Inevitably, there’s been some reflection about what went wrong and how to be more effective in articulating meaningful opposition in the future.

Stull believes using art more strategically could be a way to improve messaging.

“You can’t always be saying no,” she said. “No is not the answer so much of the time. But on both sides of the urban-rural divide, the way to deal with something is often just to say no, instead of, okay, this is the part of the idea we can work with.”

“Wolves is probably a good example and one of the most obvious in the last few years,” she continued. “Instead of just saying no to wolves, maybe let’s say this: what if the wolf was in your backyard and what would that look like? Maybe use a video to do that.”

Stull is still brainstorming how strategic messaging might look when it comes to opposing initiative 16.

“Do we use something different than ‘Vote No?’ Do we use music? Do we use videos? Do we make a cartoon? Are there other ways to get the message across that will standout from everything else?” she wondered.

“So much of what we put out there gets people angry before we even get a chance to present our viewpoint,” she adds. “Instead of typical political advertising, maybe we can come up with something more creative and easier to swallow.”

Stull grew up on a ranch and recalls that her dad knew every cow. “There’s so much out there now about the abuse of animals, so we have to tell the other side of the story,” she said. “How agriculture provides for open space, and the conservation piece, and the way ranchers work with the cattle day in and day out. There’s a story to be told in that.”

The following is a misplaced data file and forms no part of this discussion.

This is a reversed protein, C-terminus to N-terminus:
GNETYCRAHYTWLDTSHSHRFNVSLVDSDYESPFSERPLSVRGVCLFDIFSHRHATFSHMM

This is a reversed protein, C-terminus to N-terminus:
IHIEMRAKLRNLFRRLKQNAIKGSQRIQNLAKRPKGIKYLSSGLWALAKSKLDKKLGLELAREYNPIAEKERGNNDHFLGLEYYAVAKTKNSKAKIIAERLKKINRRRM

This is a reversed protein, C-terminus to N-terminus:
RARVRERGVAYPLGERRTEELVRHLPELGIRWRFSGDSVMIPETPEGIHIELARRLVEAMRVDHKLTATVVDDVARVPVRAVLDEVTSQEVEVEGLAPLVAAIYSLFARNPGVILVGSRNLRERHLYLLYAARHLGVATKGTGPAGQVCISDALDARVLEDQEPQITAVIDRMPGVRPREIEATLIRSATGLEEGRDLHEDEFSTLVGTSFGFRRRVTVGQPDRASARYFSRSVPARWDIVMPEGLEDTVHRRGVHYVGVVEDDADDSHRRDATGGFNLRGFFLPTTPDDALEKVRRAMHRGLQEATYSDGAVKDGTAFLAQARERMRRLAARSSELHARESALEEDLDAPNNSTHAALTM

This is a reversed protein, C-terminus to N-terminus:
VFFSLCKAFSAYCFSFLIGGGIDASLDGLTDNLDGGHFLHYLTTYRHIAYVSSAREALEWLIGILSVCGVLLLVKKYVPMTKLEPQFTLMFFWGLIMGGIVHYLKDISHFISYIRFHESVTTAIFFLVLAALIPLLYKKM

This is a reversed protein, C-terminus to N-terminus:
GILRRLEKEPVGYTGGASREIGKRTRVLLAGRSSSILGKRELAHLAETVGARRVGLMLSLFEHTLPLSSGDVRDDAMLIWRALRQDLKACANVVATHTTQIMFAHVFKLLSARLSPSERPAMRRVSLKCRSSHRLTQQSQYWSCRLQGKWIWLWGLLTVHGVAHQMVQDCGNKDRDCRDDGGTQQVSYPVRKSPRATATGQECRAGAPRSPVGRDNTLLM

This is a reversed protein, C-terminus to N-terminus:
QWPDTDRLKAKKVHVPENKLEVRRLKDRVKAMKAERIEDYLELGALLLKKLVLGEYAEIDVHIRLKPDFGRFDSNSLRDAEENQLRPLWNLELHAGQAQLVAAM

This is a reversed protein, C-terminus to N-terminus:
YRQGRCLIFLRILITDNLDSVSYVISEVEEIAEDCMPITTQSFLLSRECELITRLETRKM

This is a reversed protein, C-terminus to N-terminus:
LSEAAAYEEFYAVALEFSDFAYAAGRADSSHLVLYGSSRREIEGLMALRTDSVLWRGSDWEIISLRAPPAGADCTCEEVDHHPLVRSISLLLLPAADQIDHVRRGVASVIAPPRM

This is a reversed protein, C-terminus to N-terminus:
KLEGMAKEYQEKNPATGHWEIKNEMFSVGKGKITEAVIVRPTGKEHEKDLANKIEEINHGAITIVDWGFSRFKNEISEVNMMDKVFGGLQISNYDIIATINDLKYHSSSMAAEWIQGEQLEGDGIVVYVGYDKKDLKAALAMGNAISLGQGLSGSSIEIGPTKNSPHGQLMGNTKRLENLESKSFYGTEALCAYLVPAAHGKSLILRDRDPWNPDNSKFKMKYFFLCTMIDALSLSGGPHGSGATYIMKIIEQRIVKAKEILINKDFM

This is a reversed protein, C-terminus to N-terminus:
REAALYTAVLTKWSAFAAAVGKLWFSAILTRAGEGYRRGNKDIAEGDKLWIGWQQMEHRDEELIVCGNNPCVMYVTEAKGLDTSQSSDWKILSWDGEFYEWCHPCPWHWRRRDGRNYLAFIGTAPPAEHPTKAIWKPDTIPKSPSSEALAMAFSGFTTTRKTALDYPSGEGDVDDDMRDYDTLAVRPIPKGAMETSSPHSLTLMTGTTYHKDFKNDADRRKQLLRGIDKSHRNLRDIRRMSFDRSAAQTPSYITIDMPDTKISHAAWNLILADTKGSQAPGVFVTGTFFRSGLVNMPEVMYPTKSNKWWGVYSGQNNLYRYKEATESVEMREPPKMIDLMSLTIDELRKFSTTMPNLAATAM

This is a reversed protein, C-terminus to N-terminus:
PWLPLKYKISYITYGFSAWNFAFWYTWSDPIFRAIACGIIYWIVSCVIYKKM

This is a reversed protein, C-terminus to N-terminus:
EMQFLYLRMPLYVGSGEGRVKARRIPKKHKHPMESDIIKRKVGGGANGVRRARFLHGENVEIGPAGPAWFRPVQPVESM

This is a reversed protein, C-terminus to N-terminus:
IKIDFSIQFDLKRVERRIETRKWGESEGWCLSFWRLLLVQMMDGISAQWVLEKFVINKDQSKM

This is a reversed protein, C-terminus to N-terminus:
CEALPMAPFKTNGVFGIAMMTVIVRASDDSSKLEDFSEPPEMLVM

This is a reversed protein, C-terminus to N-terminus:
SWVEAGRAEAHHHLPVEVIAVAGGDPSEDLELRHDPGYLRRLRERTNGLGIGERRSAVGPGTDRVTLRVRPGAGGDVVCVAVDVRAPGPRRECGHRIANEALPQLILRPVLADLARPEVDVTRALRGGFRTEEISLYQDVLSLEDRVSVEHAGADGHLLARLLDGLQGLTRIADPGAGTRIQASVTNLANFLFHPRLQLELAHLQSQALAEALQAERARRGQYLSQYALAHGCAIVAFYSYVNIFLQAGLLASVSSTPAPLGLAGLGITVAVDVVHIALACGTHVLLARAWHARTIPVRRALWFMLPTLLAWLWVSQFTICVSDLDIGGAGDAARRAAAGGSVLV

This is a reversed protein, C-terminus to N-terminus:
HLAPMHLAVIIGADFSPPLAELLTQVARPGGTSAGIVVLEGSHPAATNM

There’s also a new precedent for a proactive, positive approach. When word got out that Governor Jared Polis had signed a proclamation declaring March 20 “Meat Out Day,” the agriculture community turned that message inside out by celebrating the industry’s contribution and heritage instead.

“That might have been the best thing the governor ever did for rural Colorado,” Shull said.

At least 10 out of the 15 counties she represents held some type of community-wide barbecue, fair or festival.

“It showed what rural communities are all about. It was getting together, it was telling the story,” she observes. “There was a lot of creative thinking, and I don’t think the governor expected that. Agriculture got so much creative promotion out of that.”

Stull is now thinking ahead to the group’s annual meeting in the fall and wondering if she could incorporate a play, perhaps getting a local high school involved with writing and presenting it.

Creative thinking, and drawing inspiration from the arts, could help rural communities and agriculture in general navigate what feel like inordinately challenging times.

“I truly think we’ll be able to overcome these issues we’re dealing with, it’s just that it’s all coming at us at once, along with COVID and high unemployment and a whole lot of other things,” she said.